This new lessons package includes 10 Eric Clapton song lessons
Lesson 1: Hey Hey (Big Bill Broonzy)
Hey Hey was written by Big Bill Broonzy and is one of his most popular songs, partly due to Eric Clapton's Unplugged album, which featured quite a few classic blues tunes. It is 12 Bar Blues in the key of E, and is a great example of Big Bill's style, using the thumb to create a driving percussion sound, rather than the more harmonic, alternating bass sound.
Lesson 2: Badge (Cream)
Badge is one of a few collaborative efforts by Eric Clapton and George Harrison. It appeared on the last Cream album, Goodbye Cream, released in early 1969 after the breakup of the band. This lesson covers a basic way and a more advanced way of strumming the verse, as well as the arpeggiated bridge to the song.
Interested in this lesson? Watch the Badge Lesson Preview before buying.
Lesson 3: Before You Accuse Me (Bo Diddley)
Before You Accuse Me is a classic 12-Bar-Blues tune written by Bo Diddley in the late 1950s. This lesson is based on the version that Eric Clapton did on his Unplugged album. Neil shows some of the licks and techniques that are commonly used in this type of song, and leaves it up to the student to develop and expand on the concepts.
Lesson 4: San Francisco Bay Blues (Jesse Fuller)
San Francisco Bay Blues was written by Jesse Fuller, a songwriter and one-man-band who lived in the Bay Area until his death in 1976. His songs were very popular with San Francisco bands of the 60s and 70s- Hot Tuna, the Jefferson Airplane and the Grateful Dead, to name a few. This song became his most famous and has been recorded by dozens of artists over the last 50 years. This lesson is based on Eric Clapton's version on his 'Unplugged' album. It features basic chords in the key of C, and uses a country-style strumming pattern.
Lesson 5: Tears in Heaven
Tears In Heaven is one of Eric Clapton's most heartfelt songs, and a great addition to the world songbook. The guitar accompaniment is a challenging undertaking for most guitar students, but completely accessible with a bit of work. This lesson looks specifically at much of wht Eric plays, but mostly addresses fingerpicking styles that can be used for this type of song.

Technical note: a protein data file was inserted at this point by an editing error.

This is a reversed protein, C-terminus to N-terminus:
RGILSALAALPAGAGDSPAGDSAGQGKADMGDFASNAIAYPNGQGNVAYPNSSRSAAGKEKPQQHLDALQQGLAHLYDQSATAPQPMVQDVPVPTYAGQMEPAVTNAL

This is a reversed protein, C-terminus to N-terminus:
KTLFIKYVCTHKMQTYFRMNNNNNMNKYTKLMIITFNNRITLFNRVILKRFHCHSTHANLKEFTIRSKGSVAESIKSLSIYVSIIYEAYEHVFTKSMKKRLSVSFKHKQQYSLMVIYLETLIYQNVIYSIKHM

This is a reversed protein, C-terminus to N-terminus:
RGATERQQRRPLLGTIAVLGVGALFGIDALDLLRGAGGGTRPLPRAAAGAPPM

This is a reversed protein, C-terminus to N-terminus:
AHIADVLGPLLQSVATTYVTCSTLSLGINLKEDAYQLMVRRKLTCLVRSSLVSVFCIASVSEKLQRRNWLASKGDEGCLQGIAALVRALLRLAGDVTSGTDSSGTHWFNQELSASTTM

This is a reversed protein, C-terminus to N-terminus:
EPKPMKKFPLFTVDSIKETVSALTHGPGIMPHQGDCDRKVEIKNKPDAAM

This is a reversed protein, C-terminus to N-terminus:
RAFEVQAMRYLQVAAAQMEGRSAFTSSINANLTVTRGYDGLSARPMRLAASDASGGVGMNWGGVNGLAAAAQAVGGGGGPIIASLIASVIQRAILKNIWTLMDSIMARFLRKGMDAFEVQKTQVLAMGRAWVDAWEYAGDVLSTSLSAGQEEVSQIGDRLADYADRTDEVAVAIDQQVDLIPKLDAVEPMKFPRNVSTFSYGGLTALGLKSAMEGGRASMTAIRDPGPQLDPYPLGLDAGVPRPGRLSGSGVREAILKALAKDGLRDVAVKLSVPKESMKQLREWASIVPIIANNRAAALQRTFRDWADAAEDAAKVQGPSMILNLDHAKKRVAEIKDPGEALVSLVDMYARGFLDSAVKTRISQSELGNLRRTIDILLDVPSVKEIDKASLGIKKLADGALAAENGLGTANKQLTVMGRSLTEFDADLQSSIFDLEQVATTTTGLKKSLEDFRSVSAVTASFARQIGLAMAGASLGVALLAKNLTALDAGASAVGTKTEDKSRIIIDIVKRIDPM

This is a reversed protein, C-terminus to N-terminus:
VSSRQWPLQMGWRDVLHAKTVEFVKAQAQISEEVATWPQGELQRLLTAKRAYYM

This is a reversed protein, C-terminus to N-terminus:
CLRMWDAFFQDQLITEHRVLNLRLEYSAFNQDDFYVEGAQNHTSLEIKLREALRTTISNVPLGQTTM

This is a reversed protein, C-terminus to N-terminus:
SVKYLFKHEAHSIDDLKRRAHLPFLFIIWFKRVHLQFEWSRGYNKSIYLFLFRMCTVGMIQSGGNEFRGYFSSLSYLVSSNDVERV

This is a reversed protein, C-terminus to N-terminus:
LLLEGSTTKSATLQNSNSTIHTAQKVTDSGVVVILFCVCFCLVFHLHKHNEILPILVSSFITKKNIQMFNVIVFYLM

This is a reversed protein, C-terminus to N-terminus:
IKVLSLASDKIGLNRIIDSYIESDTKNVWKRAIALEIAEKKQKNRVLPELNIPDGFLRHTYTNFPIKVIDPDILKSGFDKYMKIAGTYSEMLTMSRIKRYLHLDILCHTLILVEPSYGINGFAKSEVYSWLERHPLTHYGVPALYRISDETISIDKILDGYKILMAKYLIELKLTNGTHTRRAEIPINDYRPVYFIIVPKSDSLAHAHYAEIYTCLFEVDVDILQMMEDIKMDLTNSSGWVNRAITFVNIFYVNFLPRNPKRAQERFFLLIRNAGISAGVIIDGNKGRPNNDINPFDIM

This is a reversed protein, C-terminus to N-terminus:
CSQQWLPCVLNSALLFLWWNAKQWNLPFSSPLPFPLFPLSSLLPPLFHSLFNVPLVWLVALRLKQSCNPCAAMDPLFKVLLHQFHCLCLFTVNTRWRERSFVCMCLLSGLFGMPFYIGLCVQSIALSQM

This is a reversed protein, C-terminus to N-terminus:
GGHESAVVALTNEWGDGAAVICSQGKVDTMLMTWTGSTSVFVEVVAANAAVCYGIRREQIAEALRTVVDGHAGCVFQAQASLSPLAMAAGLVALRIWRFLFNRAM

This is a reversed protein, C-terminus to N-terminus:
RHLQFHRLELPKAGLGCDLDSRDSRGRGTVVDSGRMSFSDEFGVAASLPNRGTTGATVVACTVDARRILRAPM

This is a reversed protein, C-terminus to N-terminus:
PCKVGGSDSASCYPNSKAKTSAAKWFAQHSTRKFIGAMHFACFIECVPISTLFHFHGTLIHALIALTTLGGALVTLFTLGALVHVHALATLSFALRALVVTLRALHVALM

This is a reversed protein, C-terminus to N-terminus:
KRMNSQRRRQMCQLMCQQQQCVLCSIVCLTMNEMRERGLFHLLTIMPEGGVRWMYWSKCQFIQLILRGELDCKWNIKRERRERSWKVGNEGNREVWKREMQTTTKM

Lesson 6: Can't Find My Way Home (Steve Winwood)
Can't Find My Way Home appeared on the one and only Blind Faith album in 1969. This lesson teaches an accompaniment fingerpicking style, similar to Steve Winwood's original guitar part, and also presents a way of playing lead over a chord progression that changes modes. One of the main goals of this lesson is to learn to improvise your own arrangement and play it differently every time.
Lesson 7: Layla
Layla is undoubtedly one of the greatest rock songs of all time. This lesson focuses mostly on the acoustic version from Eric Clapton's Unplugged album, but also includes a look at some of the guitar riffs in the original Derek& The Dominoes studio recording, as well as a bit about playing a lead in the key of D Minor.
Lesson 8: Sunshine Of Your Love (Cream)
This classic rock staple was done by Cream in 1967. This lesson shows a basic version, good for beginners, as well as an intermediate version very much like Eric Clapton's original guitar part.
Lesson 9: Wonderful Tonight
Wonderful Tonight, from Eric Clapton's album Slowhand, is a lesson featuring arpeggios picked out over a very simple chord progression. This is a great place for beginners to start getting comfortable with the technique. The lesson also touches on the signature lead lick that opens the song.
Lesson 10: Signe
Signe, from Eric Clapton's Unplugged album, is a very unusual instrumental in that it is an acoustic, fast bossa-nova, unlike almost anything else he has ever done. It requires some percussive right hand techniques, as well as quick chord changes and hammer-ons.